Paul Tillich, A History Of Christian Thought

Reformation Sects. Luther’s Teachings – Faith, Concept of God.

We spoke yesterday of the doctrine of the Evangelical Radicals, or Enthusiasts, as they are often called. I gave you some of their main doctrines. The main difference is the emphasis on the presence of the Divine Spirit not only in the Biblical writings but also in every individual in every moment, giving even counsels for daily-life activities.

Now Luther had another feeling. His feeling was basically the feeling of the wrath of God, of God who is Judge. This was his central experience. Therefore when he speaks of the presence of the Spirit, he speaks of it in terms of repentance, of personal wrestling, which makes it impossible to have the Spirit as a possession.

This seems to me the difference between all perfectionist and pietistic attitudes, that in Luther and the other Reformers the main emphasis is on the distance of God from man. Therefore the Neo-Reformation theology of today, people like Barth, emphasize again and again that God is in Heaven and you are on earth. This feeling of distance — or as Kierkegaard has said, repentance, is the normal relationship of man to God.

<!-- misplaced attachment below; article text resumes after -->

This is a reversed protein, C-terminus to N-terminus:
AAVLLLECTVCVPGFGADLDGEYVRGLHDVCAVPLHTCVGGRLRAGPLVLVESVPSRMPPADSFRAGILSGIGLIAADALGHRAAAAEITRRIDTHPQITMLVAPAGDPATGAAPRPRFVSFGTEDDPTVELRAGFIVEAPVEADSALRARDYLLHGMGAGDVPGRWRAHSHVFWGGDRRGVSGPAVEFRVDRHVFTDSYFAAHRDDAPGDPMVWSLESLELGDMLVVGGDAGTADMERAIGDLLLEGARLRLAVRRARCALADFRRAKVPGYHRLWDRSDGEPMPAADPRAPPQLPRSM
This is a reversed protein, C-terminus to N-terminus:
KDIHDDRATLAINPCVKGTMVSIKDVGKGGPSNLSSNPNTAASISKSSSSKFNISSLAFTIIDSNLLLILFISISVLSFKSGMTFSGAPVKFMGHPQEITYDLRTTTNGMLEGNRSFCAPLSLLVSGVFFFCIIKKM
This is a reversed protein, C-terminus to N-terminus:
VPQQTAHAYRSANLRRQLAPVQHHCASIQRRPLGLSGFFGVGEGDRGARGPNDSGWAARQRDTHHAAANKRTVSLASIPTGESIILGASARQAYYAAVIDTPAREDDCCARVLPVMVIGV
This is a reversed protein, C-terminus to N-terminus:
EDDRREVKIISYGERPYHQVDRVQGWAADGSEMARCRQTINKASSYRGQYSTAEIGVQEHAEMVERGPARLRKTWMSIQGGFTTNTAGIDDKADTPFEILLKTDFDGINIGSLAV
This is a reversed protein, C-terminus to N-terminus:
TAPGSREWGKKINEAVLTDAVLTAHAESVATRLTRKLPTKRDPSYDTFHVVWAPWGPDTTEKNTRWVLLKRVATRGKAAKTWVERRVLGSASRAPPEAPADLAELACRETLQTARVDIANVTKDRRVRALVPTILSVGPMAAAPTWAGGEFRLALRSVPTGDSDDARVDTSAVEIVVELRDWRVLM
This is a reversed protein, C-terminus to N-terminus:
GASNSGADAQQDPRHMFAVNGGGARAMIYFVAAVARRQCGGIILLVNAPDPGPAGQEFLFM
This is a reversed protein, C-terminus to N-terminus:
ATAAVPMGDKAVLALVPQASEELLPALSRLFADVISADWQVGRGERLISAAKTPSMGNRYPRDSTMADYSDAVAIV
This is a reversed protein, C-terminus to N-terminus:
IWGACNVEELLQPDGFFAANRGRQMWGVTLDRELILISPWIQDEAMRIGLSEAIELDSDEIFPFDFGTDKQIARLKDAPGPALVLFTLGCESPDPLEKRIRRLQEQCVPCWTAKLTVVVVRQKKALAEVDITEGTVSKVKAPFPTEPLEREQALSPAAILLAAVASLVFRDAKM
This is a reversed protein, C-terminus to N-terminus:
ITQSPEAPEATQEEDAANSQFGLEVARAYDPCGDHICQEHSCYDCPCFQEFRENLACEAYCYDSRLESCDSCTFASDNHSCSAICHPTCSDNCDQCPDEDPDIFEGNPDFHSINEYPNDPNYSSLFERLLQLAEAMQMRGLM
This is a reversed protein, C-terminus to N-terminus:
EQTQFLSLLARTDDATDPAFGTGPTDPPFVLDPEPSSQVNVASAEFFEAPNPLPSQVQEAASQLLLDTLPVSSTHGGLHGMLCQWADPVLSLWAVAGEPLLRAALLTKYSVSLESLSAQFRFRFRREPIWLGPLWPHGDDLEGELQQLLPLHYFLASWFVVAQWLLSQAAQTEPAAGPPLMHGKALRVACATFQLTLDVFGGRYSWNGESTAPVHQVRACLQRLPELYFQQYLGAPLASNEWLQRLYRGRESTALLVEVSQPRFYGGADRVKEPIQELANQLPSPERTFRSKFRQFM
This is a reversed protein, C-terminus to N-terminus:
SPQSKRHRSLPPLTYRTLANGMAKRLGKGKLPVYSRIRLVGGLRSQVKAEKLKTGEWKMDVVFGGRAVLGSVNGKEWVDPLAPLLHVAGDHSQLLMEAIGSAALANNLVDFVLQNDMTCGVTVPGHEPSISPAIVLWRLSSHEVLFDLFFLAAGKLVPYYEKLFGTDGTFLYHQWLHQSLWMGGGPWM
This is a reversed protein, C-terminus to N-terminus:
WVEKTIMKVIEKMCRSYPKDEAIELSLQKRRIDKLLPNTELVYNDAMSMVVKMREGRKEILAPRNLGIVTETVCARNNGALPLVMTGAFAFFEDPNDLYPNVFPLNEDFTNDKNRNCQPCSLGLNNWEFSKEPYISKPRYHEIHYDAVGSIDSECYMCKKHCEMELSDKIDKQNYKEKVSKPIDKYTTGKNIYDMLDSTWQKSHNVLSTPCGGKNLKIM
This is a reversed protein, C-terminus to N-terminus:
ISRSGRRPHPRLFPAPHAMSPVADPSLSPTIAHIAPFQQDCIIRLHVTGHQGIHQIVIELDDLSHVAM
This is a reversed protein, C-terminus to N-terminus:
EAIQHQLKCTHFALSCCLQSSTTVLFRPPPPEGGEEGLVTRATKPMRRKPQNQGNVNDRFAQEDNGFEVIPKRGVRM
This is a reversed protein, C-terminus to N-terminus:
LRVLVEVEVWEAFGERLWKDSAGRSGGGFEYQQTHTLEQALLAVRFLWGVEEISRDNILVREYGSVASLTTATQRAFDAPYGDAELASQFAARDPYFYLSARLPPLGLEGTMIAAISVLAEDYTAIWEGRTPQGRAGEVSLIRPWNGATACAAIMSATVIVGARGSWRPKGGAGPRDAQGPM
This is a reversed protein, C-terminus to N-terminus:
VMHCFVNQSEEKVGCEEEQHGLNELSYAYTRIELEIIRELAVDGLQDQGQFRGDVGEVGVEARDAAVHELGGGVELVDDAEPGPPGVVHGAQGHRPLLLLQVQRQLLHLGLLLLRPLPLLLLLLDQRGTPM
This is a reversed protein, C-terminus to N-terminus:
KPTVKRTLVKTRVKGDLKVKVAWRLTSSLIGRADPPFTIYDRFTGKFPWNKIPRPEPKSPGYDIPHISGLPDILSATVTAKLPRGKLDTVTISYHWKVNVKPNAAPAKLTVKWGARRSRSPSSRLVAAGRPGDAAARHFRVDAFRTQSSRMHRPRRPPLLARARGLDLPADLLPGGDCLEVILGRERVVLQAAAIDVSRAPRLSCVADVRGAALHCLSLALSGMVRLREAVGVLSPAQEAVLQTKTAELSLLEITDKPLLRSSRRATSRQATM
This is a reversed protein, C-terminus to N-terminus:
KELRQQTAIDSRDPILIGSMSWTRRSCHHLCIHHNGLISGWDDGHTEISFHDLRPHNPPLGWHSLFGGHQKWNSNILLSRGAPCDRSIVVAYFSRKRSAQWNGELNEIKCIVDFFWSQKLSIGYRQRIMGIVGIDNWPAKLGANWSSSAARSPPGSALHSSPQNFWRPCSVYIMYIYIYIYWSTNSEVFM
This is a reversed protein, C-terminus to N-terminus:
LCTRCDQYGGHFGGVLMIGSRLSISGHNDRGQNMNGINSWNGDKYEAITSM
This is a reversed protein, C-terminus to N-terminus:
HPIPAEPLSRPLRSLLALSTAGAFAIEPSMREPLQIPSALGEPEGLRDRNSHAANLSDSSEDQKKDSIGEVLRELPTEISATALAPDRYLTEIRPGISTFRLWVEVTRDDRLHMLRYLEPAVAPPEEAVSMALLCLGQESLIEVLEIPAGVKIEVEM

The second point in which the Reformation theology differs from the theology of the radical evangelistic movements, is the different meaning of the cross. For the Reformers, the cross is the objective event of salvation and not the personal experience of creatureliness. This is a fundamental difference. Therefore the participation in the cross either in terms of human weakness or in terms of human moral endeavor to take one’s own weakness upon oneself, is not the real problem with which the Reformation deals. This is presupposed. But this is something which we often have today as a nuance, even in our place here, that some of us emphasize more – following the Reformation theology – the objectivity of salvation through the cross of Christ; and others the taking the cross upon oneself. These two are, of course, not contradictions in any way, but in most important problems of human existence it is not a matter of exclusiveness but of emphasis. And it is clear that those of us who are influenced by the Reformation tradition emphasize more the objectivity of the cross, as the cross of Christ, as the self-sacrifice of God in man, etc.; while others who come from the evangelistic tradition – which is so strong in this country – emphasize more the taking upon oneself one’s cross, namely the cross of misery, etc. The next point is that in Luther the revelation is always connected with the objectivity of the historical revelation, i. e., with Scripture, and not in the innermost center of the human soul, which as Luther felt was the pride of the sectarian movements that they believed that in the real human situation it is possible to have immediate revelation, apart from the historical revelation as embodied in the Bible.